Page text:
Breeding unpredictability...

by wickeddarkman on 17 March 2023

Main Deck (60 cards)

Sideboard (1 card)

Instants (1)

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Deck Description

The above deck is just a "cover" and unrelated to this article. It was chosen for this by looking rather cool.

I use evolution to design decks for me, and part of the process is to breed the decks under the harshest conditions possible.

Part of the conditions is giving the opponent omniscience. They get to look at my hand whenever they want to, which gives them a pretty big advantage. For example my opponent can see wether or not it pays of to cast a thoughtseize or even a counterspell. They can also plan out their attack better if they see no removal.

The omniscience rule was originally established to simulate games against an opponent that is good at reading body language. Someone like that will be able to gain a feel of your hand as the game progresses, and the idea has always been to hope that evolution could somehow find a way through that.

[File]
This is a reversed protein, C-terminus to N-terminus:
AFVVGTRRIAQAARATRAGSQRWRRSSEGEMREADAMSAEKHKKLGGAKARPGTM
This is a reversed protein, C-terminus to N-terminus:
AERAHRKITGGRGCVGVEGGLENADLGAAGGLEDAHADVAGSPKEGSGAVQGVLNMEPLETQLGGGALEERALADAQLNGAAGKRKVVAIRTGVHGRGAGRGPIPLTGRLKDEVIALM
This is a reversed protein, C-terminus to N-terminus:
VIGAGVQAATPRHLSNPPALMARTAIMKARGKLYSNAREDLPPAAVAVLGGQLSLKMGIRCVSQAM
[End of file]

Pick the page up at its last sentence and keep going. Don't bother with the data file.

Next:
Today we agreed that there are enough signs of this taking place regularly. The "signs" in this case is having an opening hand that makes my opponents adapt a playstyle or make choices that are regretted a few turns later.

The project has barely begun in terms of generations and yet the decks that we are evolving are showing signs of being harder to read. They contain just enough unpredictable card choices to make my opponents react badly to being omniscient.

In other words, the decks are evolving a resistance towards discard for instance, not just by including cards I want to see discarded but by containing cards in certain amounts that they are drawn after the initial discard has happened.

This was always just a theoretical part of the project, but seeing the deck topdeck the right answers through enough games is actually rather awesome.

So far this hasn't been enough to turn the games around, but that is basically just a matter of time.